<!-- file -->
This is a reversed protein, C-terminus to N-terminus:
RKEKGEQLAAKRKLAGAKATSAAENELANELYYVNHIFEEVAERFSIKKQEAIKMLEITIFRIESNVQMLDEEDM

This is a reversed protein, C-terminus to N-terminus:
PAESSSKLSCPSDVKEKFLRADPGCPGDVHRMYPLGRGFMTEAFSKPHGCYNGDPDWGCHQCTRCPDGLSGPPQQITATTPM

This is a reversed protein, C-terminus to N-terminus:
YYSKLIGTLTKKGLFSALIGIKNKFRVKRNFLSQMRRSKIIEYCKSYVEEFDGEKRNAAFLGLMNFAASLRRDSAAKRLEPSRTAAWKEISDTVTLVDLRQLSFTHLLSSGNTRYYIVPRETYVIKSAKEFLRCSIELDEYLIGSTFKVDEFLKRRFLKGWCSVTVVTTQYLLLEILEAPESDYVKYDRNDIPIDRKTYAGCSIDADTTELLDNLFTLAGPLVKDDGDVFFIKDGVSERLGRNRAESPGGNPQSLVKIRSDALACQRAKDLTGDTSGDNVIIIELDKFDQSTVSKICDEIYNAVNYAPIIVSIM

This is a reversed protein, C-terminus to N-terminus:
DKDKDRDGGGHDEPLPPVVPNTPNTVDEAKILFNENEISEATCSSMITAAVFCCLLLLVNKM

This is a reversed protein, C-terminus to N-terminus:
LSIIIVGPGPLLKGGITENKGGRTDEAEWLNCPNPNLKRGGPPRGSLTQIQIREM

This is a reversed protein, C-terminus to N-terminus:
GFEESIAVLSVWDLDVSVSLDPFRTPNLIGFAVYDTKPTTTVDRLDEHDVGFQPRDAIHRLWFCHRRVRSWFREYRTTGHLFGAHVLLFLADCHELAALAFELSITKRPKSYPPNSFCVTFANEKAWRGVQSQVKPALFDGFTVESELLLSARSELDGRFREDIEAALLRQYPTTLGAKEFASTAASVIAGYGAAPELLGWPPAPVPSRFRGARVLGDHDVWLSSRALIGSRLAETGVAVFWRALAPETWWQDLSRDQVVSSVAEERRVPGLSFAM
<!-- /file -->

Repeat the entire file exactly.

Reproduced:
This is a reversed protein, C-terminus to N-terminus:
RKEKGEQLAAKRKLAGAKATSAAENELANELYYVNHIFEEVAERFSIKKQEAIKMLEITIFRIESNVQMLDEEDM

This is a reversed protein, C-terminus to N-terminus:
PAESSSKLSCPSDVKEKFLRADPGCPGDVHRMYPLGRGFMTEAFSKPHGCYNGDPDWGCHQCTRCPDGLSGPPQQITATTPM

This is a reversed protein, C-terminus to N-terminus:
YYSKLIGTLTKKGLFSALIGIKNKFRVKRNFLSQMRRSKIIEYCKSYVEEFDGEKRNAAFLGLMNFAASLRRDSAAKRLEPSRTAAWKEISDTVTLVDLRQLSFTHLLSSGNTRYYIVPRETYVIKSAKEFLRCSIELDEYLIGSTFKVDEFLKRRFLKGWCSVTVVTTQYLLLEILEAPESDYVKYDRNDIPIDRKTYAGCSIDADTTELLDNLFTLAGPLVKDDGDVFFIKDGVSERLGRNRAESPGGNPQSLVKIRSDALACQRAKDLTGDTSGDNVIIIELDKFDQSTVSKICDEIYNAVNYAPIIVSIM

This is a reversed protein, C-terminus to N-terminus:
DKDKDRDGGGHDEPLPPVVPNTPNTVDEAKILFNENEISEATCSSMITAAVFCCLLLLVNKM

This is a reversed protein, C-terminus to N-terminus:
LSIIIVGPGPLLKGGITENKGGRTDEAEWLNCPNPNLKRGGPPRGSLTQIQIREM

This is a reversed protein, C-terminus to N-terminus:
GFEESIAVLSVWDLDVSVSLDPFRTPNLIGFAVYDTKPTTTVDRLDEHDVGFQPRDAIHRLWFCHRRVRSWFREYRTTGHLFGAHVLLFLADCHELAALAFELSITKRPKSYPPNSFCVTFANEKAWRGVQSQVKPALFDGFTVESELLLSARSELDGRFREDIEAALLRQYPTTLGAKEFASTAASVIAGYGAAPELLGWPPAPVPSRFRGARVLGDHDVWLSSRALIGSRLAETGVAVFWRALAPETWWQDLSRDQVVSSVAEERRVPGLSFAM